Parishioners will be pleased to know that Mass takes place at 11am on the First Friday of each summer month. Please remember to wear stout shoes and share lifts where possible as parking is a little limited.
Recently, on the Feast of St James, Holy Mass was concelebrated by Fathers Joby, Tony and Paul with a congregation of fifty people from four of the surrounding churches. The atmosphere was truly beautiful and all were able to appreciated the special atmosphere in a candle-lit place which spoke of the continuity of our faith over the centuries. Refreshments were enjoyed afterwards in the lovely grounds.
Many parishioners of St Nicholas will have visited this church in previous years and been enchanted by its antiquity and setting. It is hoped that people from across our three parishes will find this beautiful old church.
There is some building work that needs to be attended to and this will be taken in hand following further consultation with Clifton and the involved of our Health & Safety/Buildings Manager.
Background and history
St James Church is a small, two-cell Norman chapel, restored to Catholic use at the end of the nineteenth century when ornate carved stone decoration was applied internally. The chapel forms part of an important historic group with PostlipHall and its medieval tithe barn. This Norman chapel, reputedly founded by William de Solers about 1139, was used as a farm building for several centuries.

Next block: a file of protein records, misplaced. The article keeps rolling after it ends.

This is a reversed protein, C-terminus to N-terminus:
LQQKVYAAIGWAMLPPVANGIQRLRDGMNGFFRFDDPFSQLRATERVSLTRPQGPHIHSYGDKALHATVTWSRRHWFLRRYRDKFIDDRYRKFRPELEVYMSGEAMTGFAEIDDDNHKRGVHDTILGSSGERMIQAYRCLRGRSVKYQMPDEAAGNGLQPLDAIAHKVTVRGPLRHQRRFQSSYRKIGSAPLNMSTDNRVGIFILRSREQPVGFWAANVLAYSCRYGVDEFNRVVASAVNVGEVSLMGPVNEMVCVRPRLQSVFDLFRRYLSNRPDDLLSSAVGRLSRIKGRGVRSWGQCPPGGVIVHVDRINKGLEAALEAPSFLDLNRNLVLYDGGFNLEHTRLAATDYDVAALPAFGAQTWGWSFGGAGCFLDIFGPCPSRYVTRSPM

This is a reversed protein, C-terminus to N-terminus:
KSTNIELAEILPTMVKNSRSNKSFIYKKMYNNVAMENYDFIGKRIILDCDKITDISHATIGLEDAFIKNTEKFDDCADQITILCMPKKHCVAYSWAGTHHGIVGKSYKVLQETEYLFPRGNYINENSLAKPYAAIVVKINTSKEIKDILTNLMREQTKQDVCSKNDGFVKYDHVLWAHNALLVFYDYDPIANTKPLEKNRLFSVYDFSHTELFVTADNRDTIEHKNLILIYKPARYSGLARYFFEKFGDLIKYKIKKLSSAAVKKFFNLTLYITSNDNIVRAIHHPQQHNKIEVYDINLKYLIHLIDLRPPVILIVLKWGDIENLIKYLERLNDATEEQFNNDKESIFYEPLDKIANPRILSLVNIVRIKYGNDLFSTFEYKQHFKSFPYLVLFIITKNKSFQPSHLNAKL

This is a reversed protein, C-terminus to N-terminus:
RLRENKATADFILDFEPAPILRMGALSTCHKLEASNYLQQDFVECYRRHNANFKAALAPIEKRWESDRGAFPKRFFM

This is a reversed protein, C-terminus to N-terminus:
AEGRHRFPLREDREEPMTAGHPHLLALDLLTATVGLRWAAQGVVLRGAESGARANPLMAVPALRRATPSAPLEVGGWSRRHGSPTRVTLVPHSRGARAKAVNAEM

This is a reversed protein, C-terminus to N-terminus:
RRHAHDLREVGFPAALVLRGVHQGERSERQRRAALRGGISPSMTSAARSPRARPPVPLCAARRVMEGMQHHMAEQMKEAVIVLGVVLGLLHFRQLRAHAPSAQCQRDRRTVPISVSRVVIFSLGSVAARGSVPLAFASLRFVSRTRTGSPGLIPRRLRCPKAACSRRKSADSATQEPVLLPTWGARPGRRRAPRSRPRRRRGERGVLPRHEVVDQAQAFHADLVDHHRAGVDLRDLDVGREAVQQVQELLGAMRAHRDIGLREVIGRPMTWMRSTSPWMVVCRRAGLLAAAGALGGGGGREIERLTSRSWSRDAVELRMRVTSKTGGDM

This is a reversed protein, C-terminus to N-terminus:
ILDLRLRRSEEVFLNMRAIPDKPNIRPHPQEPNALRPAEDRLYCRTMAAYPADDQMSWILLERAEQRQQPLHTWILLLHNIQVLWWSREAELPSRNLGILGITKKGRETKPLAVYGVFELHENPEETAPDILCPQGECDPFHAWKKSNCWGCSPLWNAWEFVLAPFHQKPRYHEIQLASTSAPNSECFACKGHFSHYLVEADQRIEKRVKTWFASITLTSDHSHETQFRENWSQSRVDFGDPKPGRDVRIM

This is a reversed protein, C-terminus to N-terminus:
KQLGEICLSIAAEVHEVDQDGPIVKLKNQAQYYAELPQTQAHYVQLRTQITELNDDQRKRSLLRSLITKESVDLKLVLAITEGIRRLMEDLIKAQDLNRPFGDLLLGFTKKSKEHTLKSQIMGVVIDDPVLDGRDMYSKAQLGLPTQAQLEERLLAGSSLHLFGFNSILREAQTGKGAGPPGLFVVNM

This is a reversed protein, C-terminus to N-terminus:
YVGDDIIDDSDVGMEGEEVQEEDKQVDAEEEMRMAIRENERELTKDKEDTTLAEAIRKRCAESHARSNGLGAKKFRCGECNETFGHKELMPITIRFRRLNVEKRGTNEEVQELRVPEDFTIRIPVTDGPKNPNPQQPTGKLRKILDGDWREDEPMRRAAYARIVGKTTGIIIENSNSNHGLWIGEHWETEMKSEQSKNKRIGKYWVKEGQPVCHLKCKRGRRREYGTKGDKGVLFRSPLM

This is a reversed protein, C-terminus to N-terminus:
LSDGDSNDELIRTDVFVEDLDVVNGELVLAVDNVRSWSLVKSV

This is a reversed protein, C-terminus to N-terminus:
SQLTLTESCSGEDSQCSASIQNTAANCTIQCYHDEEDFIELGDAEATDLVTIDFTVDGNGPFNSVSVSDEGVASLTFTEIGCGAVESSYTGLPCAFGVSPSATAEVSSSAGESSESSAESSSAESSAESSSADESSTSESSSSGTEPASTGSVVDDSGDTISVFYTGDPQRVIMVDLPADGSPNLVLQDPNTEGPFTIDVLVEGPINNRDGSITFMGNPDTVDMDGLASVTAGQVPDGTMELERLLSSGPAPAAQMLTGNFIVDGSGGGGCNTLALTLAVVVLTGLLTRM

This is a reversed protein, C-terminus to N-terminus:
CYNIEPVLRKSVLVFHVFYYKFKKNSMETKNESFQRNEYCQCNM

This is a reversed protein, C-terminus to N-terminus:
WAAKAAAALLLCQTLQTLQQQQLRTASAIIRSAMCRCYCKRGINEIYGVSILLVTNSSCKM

It was restored for Catholic use in 1890-91 for Mr and Mrs Stuart Forster, Catholic converts and friends of Cardinal Manning who had acquired the adjacent Postlip Hall. The chapel was re-consecrated by Bishop Clifford on 16 June 1891. The chapel, built of local stone with a stone-slated roof, is a two-cell structure, consisting of a Norman nave and chancel with a seventeenth-century bell turret with ball finial above the chancel arch, and a northwest sacristy added in 1890-1 at the time of the building’s restoration and return to Catholic use. Late Perpendicular east and west windows have been inserted but a small original Norman window with widely splayed internal jambs remains on each side of both nave and chancel. The Norman south doorway has chevron mouldings at right angles on the arch, with ball enrichments in the hoodmould above, star diapering to the abaci and lintel, a recessed tympanum ornamented with overlapping fishscales and jamb shafts with scalloped capitals. The doorway itself has a later three-centred arch. The interior, with exposed stonework pointed in grey cement, retains its Norman chancel arch with chevron, star and billet decoration.
The Chapel is Grade 1 listed; this means building permission is required for demolition, extension or alteration in a way that will affect its character as a building of special architectural or historic interest.
Religious use: the Chapel is consecrated and used occasionally for masses, often held on or near St James’s Day (July 25th).
It should be noted there are no services on the site. Access is through the grounds of Postlip Hall and limited parking is available, courtesy of Postlip Hall. There is an established right of way to the grounds of the Chapel. Access for those with disability is limited.